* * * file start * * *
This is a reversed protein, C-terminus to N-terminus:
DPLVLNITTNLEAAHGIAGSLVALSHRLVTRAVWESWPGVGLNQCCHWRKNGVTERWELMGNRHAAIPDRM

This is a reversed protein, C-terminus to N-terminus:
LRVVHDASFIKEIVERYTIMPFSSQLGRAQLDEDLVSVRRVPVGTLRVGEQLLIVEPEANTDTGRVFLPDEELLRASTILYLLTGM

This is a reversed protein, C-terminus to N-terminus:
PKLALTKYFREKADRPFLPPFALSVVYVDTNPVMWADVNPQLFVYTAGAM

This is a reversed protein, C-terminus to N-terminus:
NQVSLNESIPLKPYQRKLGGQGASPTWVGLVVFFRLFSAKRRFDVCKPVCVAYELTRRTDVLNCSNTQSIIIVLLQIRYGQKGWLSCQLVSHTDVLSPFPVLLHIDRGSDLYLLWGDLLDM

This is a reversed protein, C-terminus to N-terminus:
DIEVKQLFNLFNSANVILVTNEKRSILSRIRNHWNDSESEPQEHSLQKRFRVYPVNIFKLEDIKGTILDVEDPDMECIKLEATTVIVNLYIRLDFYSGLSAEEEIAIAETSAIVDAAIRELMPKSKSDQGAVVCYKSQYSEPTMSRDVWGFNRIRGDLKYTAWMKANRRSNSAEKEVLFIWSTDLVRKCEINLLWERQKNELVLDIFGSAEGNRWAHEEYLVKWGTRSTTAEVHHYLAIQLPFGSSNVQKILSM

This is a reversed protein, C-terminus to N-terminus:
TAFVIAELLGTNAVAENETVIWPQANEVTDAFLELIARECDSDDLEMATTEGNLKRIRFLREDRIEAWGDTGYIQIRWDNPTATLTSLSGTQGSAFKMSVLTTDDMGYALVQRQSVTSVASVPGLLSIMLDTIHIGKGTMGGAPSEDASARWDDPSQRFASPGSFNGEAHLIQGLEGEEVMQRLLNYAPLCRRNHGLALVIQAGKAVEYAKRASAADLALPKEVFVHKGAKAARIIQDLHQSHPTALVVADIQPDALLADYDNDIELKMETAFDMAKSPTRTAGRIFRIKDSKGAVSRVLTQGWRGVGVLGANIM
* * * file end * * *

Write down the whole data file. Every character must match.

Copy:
This is a reversed protein, C-terminus to N-terminus:
DPLVLNITTNLEAAHGIAGSLVALSHRLVTRAVWESWPGVGLNQCCHWRKNGVTERWELMGNRHAAIPDRM

This is a reversed protein, C-terminus to N-terminus:
LRVVHDASFIKEIVERYTIMPFSSQLGRAQLDEDLVSVRRVPVGTLRVGEQLLIVEPEANTDTGRVFLPDEELLRASTILYLLTGM

This is a reversed protein, C-terminus to N-terminus:
PKLALTKYFREKADRPFLPPFALSVVYVDTNPVMWADVNPQLFVYTAGAM

This is a reversed protein, C-terminus to N-terminus:
NQVSLNESIPLKPYQRKLGGQGASPTWVGLVVFFRLFSAKRRFDVCKPVCVAYELTRRTDVLNCSNTQSIIIVLLQIRYGQKGWLSCQLVSHTDVLSPFPVLLHIDRGSDLYLLWGDLLDM

This is a reversed protein, C-terminus to N-terminus:
DIEVKQLFNLFNSANVILVTNEKRSILSRIRNHWNDSESEPQEHSLQKRFRVYPVNIFKLEDIKGTILDVEDPDMECIKLEATTVIVNLYIRLDFYSGLSAEEEIAIAETSAIVDAAIRELMPKSKSDQGAVVCYKSQYSEPTMSRDVWGFNRIRGDLKYTAWMKANRRSNSAEKEVLFIWSTDLVRKCEINLLWERQKNELVLDIFGSAEGNRWAHEEYLVKWGTRSTTAEVHHYLAIQLPFGSSNVQKILSM

This is a reversed protein, C-terminus to N-terminus:
TAFVIAELLGTNAVAENETVIWPQANEVTDAFLELIARECDSDDLEMATTEGNLKRIRFLREDRIEAWGDTGYIQIRWDNPTATLTSLSGTQGSAFKMSVLTTDDMGYALVQRQSVTSVASVPGLLSIMLDTIHIGKGTMGGAPSEDASARWDDPSQRFASPGSFNGEAHLIQGLEGEEVMQRLLNYAPLCRRNHGLALVIQAGKAVEYAKRASAADLALPKEVFVHKGAKAARIIQDLHQSHPTALVVADIQPDALLADYDNDIELKMETAFDMAKSPTRTAGRIFRIKDSKGAVSRVLTQGWRGVGVLGANIM